How can you achieve the right work/ personal life balance?
Personally, I haven’t mastered this great life lesson. I am optimist and fall in love with everything and everyone, but end up letting people, or projects down because I run myself into the ground and crash before finishing things. I am learning to listen to the subtle hints of the universe (and my husband and my mentor) to say no, to slow down, before the explosion. It’s really really hard though and I think acknowledging that and being okay with the fact that sometimes one part of your life needs a little more, is okay and needs to be talked about more.
Have you ever felt discriminated against as a female founder?
Once. When we were raising our first round of investment, one potential investor directed all of his questions to Joel until the very end when he asked me, how as co-founders and husband and wife we would manage raising children. Safe to say we didn’t partner with them.
What is the best advice you’ve received?
You win more bees with honey than vinegar.
What is the biggest mistake you’ve made?
Look, there’s been a few. I am learning how to become a leader. The mistakes that haunt me the most are ones where I have been impatient.
What will you never compromise on in business?
Good people who make the right decisions kindly.
What is the bravest thing you’ve ever done?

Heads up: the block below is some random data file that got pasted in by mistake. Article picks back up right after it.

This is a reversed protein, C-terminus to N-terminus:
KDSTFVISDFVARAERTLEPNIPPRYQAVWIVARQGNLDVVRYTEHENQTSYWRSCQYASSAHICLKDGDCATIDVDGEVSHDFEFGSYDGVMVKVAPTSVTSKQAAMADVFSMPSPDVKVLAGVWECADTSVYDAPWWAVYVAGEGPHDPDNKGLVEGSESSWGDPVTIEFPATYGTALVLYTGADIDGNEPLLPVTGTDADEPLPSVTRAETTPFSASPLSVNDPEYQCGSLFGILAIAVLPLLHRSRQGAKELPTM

When I was 20 I moved to Madrid. I had just met Joel in Whistler, but didn’t want to be the girl who moved halfway across the world for a boy, so told myself that moving to Madrid was the sensible thing to do. I didn’t speak any Spanish, or know anyone. I don’t know if I would have the guts to do it now or I would be braver and bold enough to move for love.
How do you celebrate success?
With Champagne and French Fries.
What has been your proudest moment?
Oh I am covered in bruises from constantly pinching myself at what D&D has become. Recently, I overheard mum and dad telling the poor barista about ‘their girl’ and ‘the business’ and it felt pretty great. I am incredibly proud of the team we are building, especially the women who have been with D&D from the start and are now leading the business.
What is your superpower?
How can we all ask for more?
By putting time in the diary and not being afraid of a conversation. I think if you go into a conversation wanting to understand rather than talk, you will usually come away with a whole lot more. For example when we started D&D we had no experience in manufacturing. At the beginning I would go to suppliers asking for them to make our pyjamas for a certain price. They kept saying no. When I asked a factory to show me how they made a set of pyjamas, what was the most time consuming point and how we could work together in the future, they spent hours teaching me, and working out with me how we could make the best pair of pyjamas and make a business out of it.
What is your mantra?
To have a candlelit dinner you just need to light the candles.
What would you want to change for women?
I think seeing paternity programmes across all industries would have a great impact on all of our lives.
What could we all achieve if we supported each other?
World peace haha. I do think if we all practised a little more kindness and learnt to better listen we would all be a little happier and isn’t happiness the magic in life?